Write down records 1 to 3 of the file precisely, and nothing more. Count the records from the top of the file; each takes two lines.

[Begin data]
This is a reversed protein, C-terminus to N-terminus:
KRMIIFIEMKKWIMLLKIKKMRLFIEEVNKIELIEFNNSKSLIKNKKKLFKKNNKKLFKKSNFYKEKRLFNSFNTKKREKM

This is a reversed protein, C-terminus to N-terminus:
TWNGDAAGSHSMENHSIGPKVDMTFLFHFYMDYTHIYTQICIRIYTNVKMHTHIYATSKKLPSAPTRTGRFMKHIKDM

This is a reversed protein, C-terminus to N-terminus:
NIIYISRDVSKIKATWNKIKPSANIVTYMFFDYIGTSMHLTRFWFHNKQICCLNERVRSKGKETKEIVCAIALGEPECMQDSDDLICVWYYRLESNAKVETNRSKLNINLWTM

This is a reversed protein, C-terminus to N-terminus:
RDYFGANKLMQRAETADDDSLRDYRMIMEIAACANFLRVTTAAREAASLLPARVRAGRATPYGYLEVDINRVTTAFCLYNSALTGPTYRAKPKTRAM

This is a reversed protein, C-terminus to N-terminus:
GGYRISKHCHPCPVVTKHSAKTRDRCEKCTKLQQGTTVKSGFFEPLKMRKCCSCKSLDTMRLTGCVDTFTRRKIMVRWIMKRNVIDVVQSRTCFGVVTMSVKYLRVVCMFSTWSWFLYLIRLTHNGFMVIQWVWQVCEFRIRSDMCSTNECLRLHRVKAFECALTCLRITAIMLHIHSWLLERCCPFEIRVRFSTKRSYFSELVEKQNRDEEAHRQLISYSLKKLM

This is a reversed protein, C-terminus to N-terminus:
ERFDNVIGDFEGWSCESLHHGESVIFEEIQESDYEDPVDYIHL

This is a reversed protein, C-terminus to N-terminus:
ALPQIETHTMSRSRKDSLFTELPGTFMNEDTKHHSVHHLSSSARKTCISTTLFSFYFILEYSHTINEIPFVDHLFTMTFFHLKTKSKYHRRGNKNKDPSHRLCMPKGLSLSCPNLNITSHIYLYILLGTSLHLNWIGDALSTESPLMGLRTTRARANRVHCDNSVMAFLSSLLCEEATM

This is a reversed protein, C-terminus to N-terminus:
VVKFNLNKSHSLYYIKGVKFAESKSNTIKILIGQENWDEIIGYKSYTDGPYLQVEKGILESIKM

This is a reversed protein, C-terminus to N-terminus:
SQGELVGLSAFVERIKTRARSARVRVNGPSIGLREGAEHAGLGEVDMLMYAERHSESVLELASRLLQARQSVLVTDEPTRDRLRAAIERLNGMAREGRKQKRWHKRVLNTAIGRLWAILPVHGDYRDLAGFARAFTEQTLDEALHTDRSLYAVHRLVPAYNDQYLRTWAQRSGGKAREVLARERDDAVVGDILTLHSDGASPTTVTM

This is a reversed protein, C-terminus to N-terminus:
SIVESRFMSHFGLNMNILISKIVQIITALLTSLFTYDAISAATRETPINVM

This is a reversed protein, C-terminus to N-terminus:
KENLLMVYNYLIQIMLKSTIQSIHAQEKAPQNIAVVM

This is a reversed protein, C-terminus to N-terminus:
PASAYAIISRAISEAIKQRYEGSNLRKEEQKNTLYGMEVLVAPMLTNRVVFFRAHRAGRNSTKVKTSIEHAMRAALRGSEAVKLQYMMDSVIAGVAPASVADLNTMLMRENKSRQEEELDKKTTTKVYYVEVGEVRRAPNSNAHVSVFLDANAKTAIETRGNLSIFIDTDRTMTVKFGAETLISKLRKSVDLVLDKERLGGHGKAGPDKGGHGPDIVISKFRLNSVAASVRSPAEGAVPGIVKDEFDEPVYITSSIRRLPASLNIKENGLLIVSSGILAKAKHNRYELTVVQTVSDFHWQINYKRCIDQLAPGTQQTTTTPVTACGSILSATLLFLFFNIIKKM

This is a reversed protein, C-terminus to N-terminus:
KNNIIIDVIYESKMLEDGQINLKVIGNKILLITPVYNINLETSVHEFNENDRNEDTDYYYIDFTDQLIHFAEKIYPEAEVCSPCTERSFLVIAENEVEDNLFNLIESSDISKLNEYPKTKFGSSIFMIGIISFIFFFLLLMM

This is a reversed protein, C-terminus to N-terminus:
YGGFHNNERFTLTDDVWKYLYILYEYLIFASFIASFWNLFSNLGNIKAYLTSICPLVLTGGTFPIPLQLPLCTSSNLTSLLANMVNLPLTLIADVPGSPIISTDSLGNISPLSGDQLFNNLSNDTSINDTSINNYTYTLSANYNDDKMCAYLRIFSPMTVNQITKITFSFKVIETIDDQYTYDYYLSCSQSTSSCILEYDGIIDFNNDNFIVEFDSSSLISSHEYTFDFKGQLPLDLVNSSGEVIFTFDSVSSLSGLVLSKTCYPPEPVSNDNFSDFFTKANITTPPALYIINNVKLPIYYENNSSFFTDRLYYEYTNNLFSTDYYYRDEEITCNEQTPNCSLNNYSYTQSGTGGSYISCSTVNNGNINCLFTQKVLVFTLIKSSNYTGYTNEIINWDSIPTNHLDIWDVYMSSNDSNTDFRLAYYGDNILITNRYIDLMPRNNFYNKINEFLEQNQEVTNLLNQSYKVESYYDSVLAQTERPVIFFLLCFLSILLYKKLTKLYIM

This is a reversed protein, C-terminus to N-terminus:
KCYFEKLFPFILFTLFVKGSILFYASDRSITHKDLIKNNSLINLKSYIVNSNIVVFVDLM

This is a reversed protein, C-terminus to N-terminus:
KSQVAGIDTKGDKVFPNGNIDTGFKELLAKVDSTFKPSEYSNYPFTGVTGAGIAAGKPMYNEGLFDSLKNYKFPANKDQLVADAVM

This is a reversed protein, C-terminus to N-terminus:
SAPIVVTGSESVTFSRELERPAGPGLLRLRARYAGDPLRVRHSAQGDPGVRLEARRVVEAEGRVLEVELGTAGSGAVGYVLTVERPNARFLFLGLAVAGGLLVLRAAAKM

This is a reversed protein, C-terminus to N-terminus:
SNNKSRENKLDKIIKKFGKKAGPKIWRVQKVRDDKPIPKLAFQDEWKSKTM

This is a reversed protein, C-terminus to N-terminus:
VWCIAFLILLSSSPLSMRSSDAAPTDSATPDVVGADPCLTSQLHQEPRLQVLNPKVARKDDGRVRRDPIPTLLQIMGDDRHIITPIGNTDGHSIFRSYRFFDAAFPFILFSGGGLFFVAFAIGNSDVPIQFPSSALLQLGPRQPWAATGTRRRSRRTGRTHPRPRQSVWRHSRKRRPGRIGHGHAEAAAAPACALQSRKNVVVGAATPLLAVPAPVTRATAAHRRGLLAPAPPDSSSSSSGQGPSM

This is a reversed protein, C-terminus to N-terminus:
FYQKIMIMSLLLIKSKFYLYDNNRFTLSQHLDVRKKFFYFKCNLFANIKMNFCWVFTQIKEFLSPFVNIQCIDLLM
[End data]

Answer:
This is a reversed protein, C-terminus to N-terminus:
KRMIIFIEMKKWIMLLKIKKMRLFIEEVNKIELIEFNNSKSLIKNKKKLFKKNNKKLFKKSNFYKEKRLFNSFNTKKREKM

This is a reversed protein, C-terminus to N-terminus:
TWNGDAAGSHSMENHSIGPKVDMTFLFHFYMDYTHIYTQICIRIYTNVKMHTHIYATSKKLPSAPTRTGRFMKHIKDM

This is a reversed protein, C-terminus to N-terminus:
NIIYISRDVSKIKATWNKIKPSANIVTYMFFDYIGTSMHLTRFWFHNKQICCLNERVRSKGKETKEIVCAIALGEPECMQDSDDLICVWYYRLESNAKVETNRSKLNINLWTM